Professional master of ITIL V3 lifecycles searching for a position in application configuration and database reporting and management. Able to support programs and recommend improvements to ITIL systems and perform gap analysis on current infrastructure programs. Skilled communicator with both technical and non-technical audiences at all levels.
Excel expert with financial management and fiscal reporting background. C++ developer with experience in Microsoft Dynamics NAV, Build Scripts, macros, and Excel add-ins. Able to analyze summary billings and generate complete and accurate reports to facilitate management decision making processes.
How to Write the ITIL Expert Resume Education Section
After this list of formal degree credentials, you’ll want to clearly list your certifications and additional coursework related to IT systems and database management. Include every course you’ve taken, even if you haven’t completed it yet (share your expected completion dates). You can also include licensing credentials if the apply to any of your potential contributions.
How to Write the Excel and ITIL Expert Work Experience Section
If you decide to downplay your past positions and turn the spotlight toward your future contributions and specific talents, you’ll use the functional format instead. In this case, you’ll create a separate section documenting your core competencies and areas of expertise. Then you’ll drop down by a line and offer a short list of past job titles with no additional responsibilities, accomplishments, dates, or supporting material.
No matter which formatting option you choose, present your details in an honest and comprehensive way; don’t overstate the truth and don’t miss any opportunities to show off what you can do. Again, take a close look at these IT expert resume samples and use them as a model and guide.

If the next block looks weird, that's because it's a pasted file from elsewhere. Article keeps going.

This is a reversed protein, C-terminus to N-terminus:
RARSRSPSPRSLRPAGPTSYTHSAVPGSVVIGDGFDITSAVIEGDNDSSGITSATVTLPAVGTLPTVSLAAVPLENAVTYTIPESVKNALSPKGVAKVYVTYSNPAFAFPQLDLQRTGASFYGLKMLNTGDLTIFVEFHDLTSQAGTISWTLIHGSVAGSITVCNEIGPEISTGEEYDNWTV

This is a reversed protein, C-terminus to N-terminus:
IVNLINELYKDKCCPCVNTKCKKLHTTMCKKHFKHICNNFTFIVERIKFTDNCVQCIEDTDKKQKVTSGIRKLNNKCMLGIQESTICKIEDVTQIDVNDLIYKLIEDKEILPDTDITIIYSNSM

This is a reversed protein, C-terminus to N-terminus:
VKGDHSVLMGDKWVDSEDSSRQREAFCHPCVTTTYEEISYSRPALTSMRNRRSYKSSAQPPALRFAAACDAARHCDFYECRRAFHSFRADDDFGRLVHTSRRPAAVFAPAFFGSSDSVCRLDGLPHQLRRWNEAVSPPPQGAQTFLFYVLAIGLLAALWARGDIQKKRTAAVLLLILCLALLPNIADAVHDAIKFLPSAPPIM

Action Verbs to Include in Your Excel and ITIL Expert Resume Work Experience Section
How to Write the Excel and ITIL Expert Skills Section
Include mention of your open source projects and any other outside interests that may prove your dedication to self-guided learning and skill acquisition.
And always remember that you should take your cues for inclusion from the job description. If you have a skill that the employer is seeking, be sure to include this and give it priority by listing it higher up in the skills section.
Should I Include References in my Excel and ITIL Expert Resume?
One of these optional sections will include a list of references. While there’s nothing off-putting or wrong about including a list of personal contacts in the text of your resume, most employers don’t require this. Your reviewers will typically ask for your list at a later point in the selection process, after they’ve had a chance to review the initial pool of resumes at least once. But check the application instructions carefully, just in case. Then create a list of the names, phone numbers and email addresses of at least three people who can provide personal testimony regarding your work ethic and personality. Get ready to send this list to your employers as a separate document whenever they ask for it.
Excel and ITIL Expert Resume Fails: Mistakes to Avoid
Missed opportunities: Don’t let a single critical detail or credential fall through the cracks or disappear in an avalanche of less-essential information. Use clear organization and formatting principles that are easy to understand, and employers will be more likely to spot and remember your most important claims.
A lack of tailoring: Before you submit your resume, customize every section to meet the needs of your specific target employer. Address the skill areas and requirements that are likely to matter most to the hiring manager behind this staffing decision.
Keyword problems: Resumes are often filtered and sorted using relevant search terms, so think about these search terms carefully before you apply and make sure they appear in your document.
Job Prospects in the Excel and ITIL Industry
- According to the Bureau of Labor Statistics, IT systems managers and IT project managers can expect a rapid increase in available positions between 2014 and 2024. Opportunities in this field are expected to grow by about 15 percent (representing an increase of about 53,700 jobs). This growth rate exceeds the average across all industries over the next decade.